By Jacob Feige
Corruption, bodies, and sexuality are foremost in my mind as I look over the nine works in Tracy Thomason’s first solo exhibition at Tiger Strikes Asteroid, Highlights, Low Fades, and Deep Cuts. I’m surprised by my own thinking, really, because the deconstructed, highly material canvases and single freestanding sculpture that comprise the show are firmly planted in twentieth century abstraction. There are nods to the experimental Italian painter Alberto Burri in fabric pasted onto canvas, gestural homages to Joan Miró and Georgia O’Keefe, and even a few forms that channel the minimalist painter Robert Mangold. Thomason, who lives in Brooklyn, expands these twentieth century tropes, making them vulnerable, nostalgic, tarnished, and exuberant through material association and degradation.
The materials list for Surround and Compress (all work 2011) reads “Hand-felted wool, LA Looks hair gel, pencil prudence, and oil on canvas.” The piece is a wooden hoop that precisely inscribes a square canvas touched with subtle gestural marks and diagonal lines. A dirty rainbow of felt wraps around the hoop, and I’m reminded of cotton candy on wet pavement that I saw as I left the circus twenty-five years ago. The marks on the surface of the canvas, which are straight abstract painting from six feet away, resolve into the residue of bodily fluids or cheap cleaning products on closer inspection. Made with hair gel, they make me think of a dirty, sweet smelling bathroom. I feel a little guilty and voyeuristic just looking at this work.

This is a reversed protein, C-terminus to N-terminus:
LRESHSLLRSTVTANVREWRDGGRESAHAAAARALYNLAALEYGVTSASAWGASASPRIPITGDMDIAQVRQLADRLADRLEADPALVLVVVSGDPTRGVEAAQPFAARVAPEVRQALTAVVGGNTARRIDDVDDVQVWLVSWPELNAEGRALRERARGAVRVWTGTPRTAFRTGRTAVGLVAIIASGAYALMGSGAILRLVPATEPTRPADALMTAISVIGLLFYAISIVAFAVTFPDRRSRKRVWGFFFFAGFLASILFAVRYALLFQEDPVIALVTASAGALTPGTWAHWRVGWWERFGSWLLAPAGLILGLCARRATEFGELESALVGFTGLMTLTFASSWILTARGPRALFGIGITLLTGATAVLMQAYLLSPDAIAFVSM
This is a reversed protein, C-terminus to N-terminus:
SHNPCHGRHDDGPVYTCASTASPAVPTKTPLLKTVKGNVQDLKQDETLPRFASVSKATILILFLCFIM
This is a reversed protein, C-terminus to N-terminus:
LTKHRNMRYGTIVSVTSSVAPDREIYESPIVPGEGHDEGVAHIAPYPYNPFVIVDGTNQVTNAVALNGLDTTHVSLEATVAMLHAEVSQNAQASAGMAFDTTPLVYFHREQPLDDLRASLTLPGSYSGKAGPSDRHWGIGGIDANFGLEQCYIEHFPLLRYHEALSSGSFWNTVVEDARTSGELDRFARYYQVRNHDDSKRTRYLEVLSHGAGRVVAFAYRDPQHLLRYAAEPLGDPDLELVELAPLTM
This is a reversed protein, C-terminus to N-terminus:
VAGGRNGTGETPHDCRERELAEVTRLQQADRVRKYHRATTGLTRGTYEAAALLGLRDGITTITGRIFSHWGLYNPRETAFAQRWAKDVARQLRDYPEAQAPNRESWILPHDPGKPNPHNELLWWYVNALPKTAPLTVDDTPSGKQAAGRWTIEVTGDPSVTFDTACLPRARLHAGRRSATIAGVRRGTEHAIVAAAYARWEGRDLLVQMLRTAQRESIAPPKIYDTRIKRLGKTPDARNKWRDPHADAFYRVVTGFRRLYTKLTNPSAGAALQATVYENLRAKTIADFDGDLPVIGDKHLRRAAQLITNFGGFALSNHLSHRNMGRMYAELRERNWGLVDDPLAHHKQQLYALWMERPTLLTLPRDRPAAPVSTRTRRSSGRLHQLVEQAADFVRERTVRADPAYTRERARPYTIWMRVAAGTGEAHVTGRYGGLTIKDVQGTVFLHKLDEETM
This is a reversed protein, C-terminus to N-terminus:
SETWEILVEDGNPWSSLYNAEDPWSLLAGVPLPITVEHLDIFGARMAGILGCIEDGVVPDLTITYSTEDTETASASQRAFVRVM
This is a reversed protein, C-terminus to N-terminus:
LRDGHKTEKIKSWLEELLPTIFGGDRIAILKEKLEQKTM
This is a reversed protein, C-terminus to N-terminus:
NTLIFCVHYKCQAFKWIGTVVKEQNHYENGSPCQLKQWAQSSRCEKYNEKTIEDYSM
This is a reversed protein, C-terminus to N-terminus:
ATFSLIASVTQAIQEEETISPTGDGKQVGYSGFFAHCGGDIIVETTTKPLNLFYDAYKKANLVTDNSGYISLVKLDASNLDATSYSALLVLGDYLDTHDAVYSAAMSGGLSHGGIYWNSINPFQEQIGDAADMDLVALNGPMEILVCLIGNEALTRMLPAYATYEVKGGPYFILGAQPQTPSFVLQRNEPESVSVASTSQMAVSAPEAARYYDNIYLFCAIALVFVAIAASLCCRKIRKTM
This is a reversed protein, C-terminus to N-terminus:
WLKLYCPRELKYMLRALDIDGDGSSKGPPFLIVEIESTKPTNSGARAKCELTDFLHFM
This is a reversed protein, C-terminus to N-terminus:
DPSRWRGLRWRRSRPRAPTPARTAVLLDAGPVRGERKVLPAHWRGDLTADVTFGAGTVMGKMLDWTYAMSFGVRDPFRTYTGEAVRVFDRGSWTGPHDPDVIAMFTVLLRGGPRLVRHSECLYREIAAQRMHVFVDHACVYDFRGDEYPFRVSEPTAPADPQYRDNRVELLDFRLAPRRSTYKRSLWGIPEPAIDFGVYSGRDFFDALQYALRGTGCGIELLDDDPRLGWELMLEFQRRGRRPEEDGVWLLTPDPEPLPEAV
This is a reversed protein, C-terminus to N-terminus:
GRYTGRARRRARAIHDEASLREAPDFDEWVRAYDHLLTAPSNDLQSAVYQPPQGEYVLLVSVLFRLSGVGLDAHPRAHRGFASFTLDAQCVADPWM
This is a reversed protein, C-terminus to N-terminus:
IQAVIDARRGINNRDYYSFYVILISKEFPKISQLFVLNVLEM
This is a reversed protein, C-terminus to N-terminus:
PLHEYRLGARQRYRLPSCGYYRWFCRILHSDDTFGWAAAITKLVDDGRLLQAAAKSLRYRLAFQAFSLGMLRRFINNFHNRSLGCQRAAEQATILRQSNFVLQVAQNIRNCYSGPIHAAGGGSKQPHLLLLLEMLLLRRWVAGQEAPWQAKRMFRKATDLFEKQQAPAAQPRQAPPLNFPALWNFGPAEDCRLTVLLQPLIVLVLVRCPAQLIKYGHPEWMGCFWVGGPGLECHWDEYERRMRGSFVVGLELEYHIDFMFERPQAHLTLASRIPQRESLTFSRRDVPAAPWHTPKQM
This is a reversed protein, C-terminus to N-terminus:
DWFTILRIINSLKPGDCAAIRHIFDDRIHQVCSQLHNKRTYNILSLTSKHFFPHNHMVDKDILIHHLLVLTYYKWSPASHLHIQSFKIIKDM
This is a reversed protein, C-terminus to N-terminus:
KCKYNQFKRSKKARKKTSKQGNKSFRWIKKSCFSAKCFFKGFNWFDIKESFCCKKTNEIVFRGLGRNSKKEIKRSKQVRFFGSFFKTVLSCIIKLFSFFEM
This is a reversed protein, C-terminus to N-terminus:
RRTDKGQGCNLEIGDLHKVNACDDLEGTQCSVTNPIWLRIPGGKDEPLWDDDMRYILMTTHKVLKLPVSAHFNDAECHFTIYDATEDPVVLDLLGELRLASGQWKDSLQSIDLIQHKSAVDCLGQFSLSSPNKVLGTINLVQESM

For all its material association, I’m brought back to the diagonal lines, irregular, hard-edged blobs, and general formality of this work. These are, after all, highly composed pieces, carefully considered, largely balanced, and formally resolved. Reconciling the two sides of Thomason’s work—the part that makes me think of Robert Mangold and the old cotton candy part—is the most difficult and interesting part of the show.
Materiality’s supreme position in painting has been an institutional and aesthetic norm since the modernist critic Clement Greenberg insisted on it in the early 1950s. Art that acted outside its own material character, so Greenberg said, subordinated itself to other genres, especially literature. I have to admit that I find it irksome when contemporary artists bow down to this staid idea more than sixty years after it was first articulated. A recent resurgence in this Ab-Ex philosophy makes me extra-wary. On the surface, Thomason is a materialist in the modernist vein, avoiding transcendence and limiting her approaches to straightforward manipulations and applications. Considered more associatively, there’s a whole lot to think about in the old felt, cosmetics, and traditional materials that comprise this work.
In Chatter Dusting Light, zebra-print fabric practically falls off the canvas, irregular ends just barely touching the floor. There’s some spray tan on the zebra print, according to the materials list. I think about real zebras, then fake zebra prints, and then a fake tan on someone wearing a crummy zebra print. Before long, a narrative portrait of sorts emerges, telling an ambiguous story cobbled together from the past uses and lives of the stuff in the painting. The abstracted orifices, eyelashes, and mustaches in nearly every piece in Highlights, Low Fades, and Deep Cuts take these narratives in seedy, bodily directions.
Thomason’s work delves into materiality in such complex ways as to break through to the other side, ultimately telling formalism to shove off in favor of open-ended, hair gel and zebra print association. This is a tricky brand of abstraction that brings faded, worn memories into materialism as it flirts with you. Greenberg would’ve hated it, and I hope that Thomason would consider that a compliment.
Jacob Feige is an artist and teacher. His work has recently been shown at Chambers FA, Beijing, Movement, UK, and Jolie Laide, Philadelphia.